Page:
Alternative careers reflect changing times
In such a competitive job market, Career Center Director Roger Woolsey encourages students to explore careers in a variety of different fields.
Students "can't be limited by one industry," Woolsey says. "There are jobs out there that seem like they would be for math or science majors...but liberal arts students need to be aware that they can do anything in a variety of fields."
The College's Career Center "is constantly researching the job market," Woolsey says. It is trying to predict what it will look like in the next three to five years in order to best advise students in their career search.
From this research, Woolsey notes that "green" jobs that encourage eco-friendly activities are "becoming more and more abundant."
This is excellent news for students studying at liberal arts colleges. The expanding green job market is creating new careers in many fields, such as sustainable agriculture and environmental engineering.
Non-government organizations (NGOs), which are increasingly referred to as private volunteer organizations (PVOs), are also growing in number. These organizations are appealing to many students as they offer both domestic and international humanitarian work with a variety of foci throughout the world. Furthermore, the market for new media is rapidly expanding, Woolsey says, as technology continues to change the way societies manage and distribute content. For instance, many companies are currently looking to hire social networking professionals, whose job will be to advertise and communicate information across popular networks like Facebook and Twitter.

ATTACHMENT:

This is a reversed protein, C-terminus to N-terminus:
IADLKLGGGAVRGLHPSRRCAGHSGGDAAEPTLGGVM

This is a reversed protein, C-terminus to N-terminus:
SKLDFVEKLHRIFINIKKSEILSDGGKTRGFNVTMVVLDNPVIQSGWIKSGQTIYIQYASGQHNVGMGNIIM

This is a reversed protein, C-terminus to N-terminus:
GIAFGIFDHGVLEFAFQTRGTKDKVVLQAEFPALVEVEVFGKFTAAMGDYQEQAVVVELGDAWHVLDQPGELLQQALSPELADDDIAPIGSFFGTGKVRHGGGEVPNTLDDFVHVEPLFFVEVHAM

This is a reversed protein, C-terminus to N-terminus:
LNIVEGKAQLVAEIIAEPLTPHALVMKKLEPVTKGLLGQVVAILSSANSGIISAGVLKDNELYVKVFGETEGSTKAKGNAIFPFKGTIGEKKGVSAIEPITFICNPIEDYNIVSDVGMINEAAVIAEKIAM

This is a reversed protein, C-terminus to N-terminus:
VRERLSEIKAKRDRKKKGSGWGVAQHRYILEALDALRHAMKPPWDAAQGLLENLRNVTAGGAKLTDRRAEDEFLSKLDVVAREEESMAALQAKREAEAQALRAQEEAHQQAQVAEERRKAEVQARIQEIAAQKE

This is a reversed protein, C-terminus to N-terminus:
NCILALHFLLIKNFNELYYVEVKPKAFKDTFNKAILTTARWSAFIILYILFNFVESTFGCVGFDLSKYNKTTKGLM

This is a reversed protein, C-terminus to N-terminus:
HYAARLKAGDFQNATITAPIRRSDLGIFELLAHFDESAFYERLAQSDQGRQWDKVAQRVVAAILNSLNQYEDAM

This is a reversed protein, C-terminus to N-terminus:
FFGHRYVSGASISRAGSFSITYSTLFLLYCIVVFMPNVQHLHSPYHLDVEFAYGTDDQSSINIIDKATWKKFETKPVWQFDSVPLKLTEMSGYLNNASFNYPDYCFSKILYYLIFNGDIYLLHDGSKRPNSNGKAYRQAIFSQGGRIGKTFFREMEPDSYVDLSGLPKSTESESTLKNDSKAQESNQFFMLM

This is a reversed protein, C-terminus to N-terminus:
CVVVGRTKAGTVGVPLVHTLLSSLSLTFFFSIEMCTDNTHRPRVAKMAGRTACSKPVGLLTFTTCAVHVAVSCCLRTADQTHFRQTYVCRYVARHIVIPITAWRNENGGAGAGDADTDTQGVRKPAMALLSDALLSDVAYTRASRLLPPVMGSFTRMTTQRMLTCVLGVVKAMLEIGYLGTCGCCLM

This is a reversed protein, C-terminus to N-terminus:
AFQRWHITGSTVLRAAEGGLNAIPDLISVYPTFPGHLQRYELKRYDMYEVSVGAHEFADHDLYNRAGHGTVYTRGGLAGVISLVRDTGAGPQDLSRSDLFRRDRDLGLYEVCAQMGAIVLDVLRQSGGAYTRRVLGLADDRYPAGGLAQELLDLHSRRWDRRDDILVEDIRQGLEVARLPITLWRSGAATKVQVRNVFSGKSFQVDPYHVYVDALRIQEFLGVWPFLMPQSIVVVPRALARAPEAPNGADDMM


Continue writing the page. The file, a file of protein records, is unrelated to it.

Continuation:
Woolsey also points out that a number of "traditional jobs" are making a comeback as well, because new positions will soon become available within the insurance industry and the field of education as members of the baby boomer generation begin to retire.
In short, these new job markets and newly revived old job markets offer a lot of exciting opportunities for soon-to-be graduates despite the recent economic downturn, but not all students are aware of these opportunities.
"During the beginning of the recession we weren't seeing many students come to the Career Center," Woolsey says, but a recent increase in the number of students coming in for career guidance has been reported.
Woolsey's main advice to students, in addition to utilizing the Career Center, is "to do research," he says. The Career Center has a number of online job search engines for students and offers Colby Connect, a four-year program that all students can participate in that, according to its website, "inspires success through a sequence of practical workshops, information sessions and related programming."
Perhaps most importantly, however, the Career Center "opens up doors to alumni and parents that can act as mentors to students," creates opportunities for job shadowing and internships, and helps students "to be successful in any career you need to do internships," Woolsey says.
To put it simply, "I would just tell students to come in and speak with a counselor [at the Career Center] if they are uncertain about their future." Or even if they are certain about their futures, because there may be alternative career opportunities available to them that they didn't even know about, he adds.
The most important thing, Woolsey says, is that students acknowledge the "breadth of knowledge" that a Colby education has provided them, and that they learn how to "use it creatively in a number of different careers."